24 April, 2012
Review: The Governess Affair by Courtney Milan
On the surface The Governess Affair is a long novella setting up Milan's next series. (The Turner Brothers are dead, long live The Brothers Sinister.) TGA is also an amazing example of folding content into a short form. Within The Governess Affair Milan delivers a satisfying and light romance while also exploring some dark themes. At play in the story of Hugo and Serena are issues of consent, the basis of power (interpersonal and societal), reactions to trauma, self perception in mental illness, family dynamics both functional and not, dignity, self determination... the list goes on. I could talk longer about The Governess Affair in a completely spoiler way than I could about the last five books I read put together.
All of that praise being heaped, The Governess Affair has a slow start. The first few pages feel choppy, like the story isn't quite sure about itself. Hugo handles the Duke's life while quietly despising him. Got it. Less than a handful of pages in, TGA finds it's footing and never lets go again. Hugo is our Duke's fixer, his enforcer, his right hand man, the master behind the puppet. Serena is the governess who has chosen to occupy their square. She is taking a stand for recognition and she's taking it on Hugo's doorstep. From here we have an unfolding of quietly revealing moments as each shows glimpses of their cards. Both have been dealt their hands by other people, both are trying to play them to the best advantage they can. Neither is willing to fold and both are willing to bluff. The bluff isn't over what they could do, rather how much of it they are willing to do. Each of them could completely ruin the other. It is impossible for the game to end in a draw.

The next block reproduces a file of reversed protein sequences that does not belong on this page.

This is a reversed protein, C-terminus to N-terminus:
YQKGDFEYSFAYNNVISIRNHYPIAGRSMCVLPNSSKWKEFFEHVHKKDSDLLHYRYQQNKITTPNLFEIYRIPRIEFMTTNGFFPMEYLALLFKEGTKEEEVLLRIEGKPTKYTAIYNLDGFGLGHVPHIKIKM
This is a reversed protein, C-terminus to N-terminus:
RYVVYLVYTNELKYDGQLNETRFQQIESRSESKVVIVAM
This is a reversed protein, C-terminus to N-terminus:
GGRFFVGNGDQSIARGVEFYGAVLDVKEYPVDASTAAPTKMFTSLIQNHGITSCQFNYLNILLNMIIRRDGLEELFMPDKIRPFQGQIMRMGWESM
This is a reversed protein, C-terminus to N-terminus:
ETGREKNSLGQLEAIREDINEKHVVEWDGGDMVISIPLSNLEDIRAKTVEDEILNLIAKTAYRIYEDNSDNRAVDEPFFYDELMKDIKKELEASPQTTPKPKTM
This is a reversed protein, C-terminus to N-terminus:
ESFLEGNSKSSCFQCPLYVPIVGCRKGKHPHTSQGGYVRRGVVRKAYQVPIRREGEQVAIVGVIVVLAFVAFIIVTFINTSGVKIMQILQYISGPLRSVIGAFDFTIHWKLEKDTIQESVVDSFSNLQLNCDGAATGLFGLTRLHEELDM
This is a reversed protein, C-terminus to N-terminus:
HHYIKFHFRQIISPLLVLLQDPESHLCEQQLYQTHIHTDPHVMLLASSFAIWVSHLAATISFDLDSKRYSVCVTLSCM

I identified with the forces driving Hugo and Serena. I found their emotional reactions authentic and believable. Hugo is holding out for one big payoff, the stake for his future, the justification for all the struggle he has gone through to get to it. He can't see that the payoff is costing him as much as the road to it ever did. Serena has a compelling family situation (in multiple respects) and an equally strong desire for her struggle to end in security. The events leading to her occupying the square, her reaction to them, was very familiar to me. In keeping with The Turner Brothers, neither Hugo nor Serena have the sort of warm family that Julia Quinn's characters do. Which sets up an interesting question for The Brothers Sinister. It is likely that at least one of the leads from that series will come from almost exactly such a stable and caring home. How is Milan going to kneecap him?
Spend the buck. Skip the cheap coffee. Join in me in waiting feverishly for The Brothers Sinister.